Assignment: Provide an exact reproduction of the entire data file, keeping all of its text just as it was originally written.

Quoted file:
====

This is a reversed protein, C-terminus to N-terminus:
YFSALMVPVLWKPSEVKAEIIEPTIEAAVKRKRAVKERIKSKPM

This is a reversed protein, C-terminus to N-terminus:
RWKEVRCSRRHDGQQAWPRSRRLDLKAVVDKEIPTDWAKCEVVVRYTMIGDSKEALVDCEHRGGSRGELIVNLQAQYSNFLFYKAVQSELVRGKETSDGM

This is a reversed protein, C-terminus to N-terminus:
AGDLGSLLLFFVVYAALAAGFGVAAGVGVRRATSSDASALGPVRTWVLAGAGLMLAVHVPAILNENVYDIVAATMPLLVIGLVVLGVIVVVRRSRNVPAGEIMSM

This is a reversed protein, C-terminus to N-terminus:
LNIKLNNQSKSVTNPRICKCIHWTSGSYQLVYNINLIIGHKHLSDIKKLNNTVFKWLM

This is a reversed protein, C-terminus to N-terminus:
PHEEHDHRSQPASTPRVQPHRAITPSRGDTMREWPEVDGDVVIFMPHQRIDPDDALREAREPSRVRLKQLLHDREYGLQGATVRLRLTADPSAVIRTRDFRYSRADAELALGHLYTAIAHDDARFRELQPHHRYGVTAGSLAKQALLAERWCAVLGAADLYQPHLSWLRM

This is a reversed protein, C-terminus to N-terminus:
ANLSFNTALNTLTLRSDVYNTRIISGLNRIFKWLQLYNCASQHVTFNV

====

This is a reversed protein, C-terminus to N-terminus:
YFSALMVPVLWKPSEVKAEIIEPTIEAAVKRKRAVKERIKSKPM

This is a reversed protein, C-terminus to N-terminus:
RWKEVRCSRRHDGQQAWPRSRRLDLKAVVDKEIPTDWAKCEVVVRYTMIGDSKEALVDCEHRGGSRGELIVNLQAQYSNFLFYKAVQSELVRGKETSDGM

This is a reversed protein, C-terminus to N-terminus:
AGDLGSLLLFFVVYAALAAGFGVAAGVGVRRATSSDASALGPVRTWVLAGAGLMLAVHVPAILNENVYDIVAATMPLLVIGLVVLGVIVVVRRSRNVPAGEIMSM

This is a reversed protein, C-terminus to N-terminus:
LNIKLNNQSKSVTNPRICKCIHWTSGSYQLVYNINLIIGHKHLSDIKKLNNTVFKWLM

This is a reversed protein, C-terminus to N-terminus:
PHEEHDHRSQPASTPRVQPHRAITPSRGDTMREWPEVDGDVVIFMPHQRIDPDDALREAREPSRVRLKQLLHDREYGLQGATVRLRLTADPSAVIRTRDFRYSRADAELALGHLYTAIAHDDARFRELQPHHRYGVTAGSLAKQALLAERWCAVLGAADLYQPHLSWLRM

This is a reversed protein, C-terminus to N-terminus:
ANLSFNTALNTLTLRSDVYNTRIISGLNRIFKWLQLYNCASQHVTFNV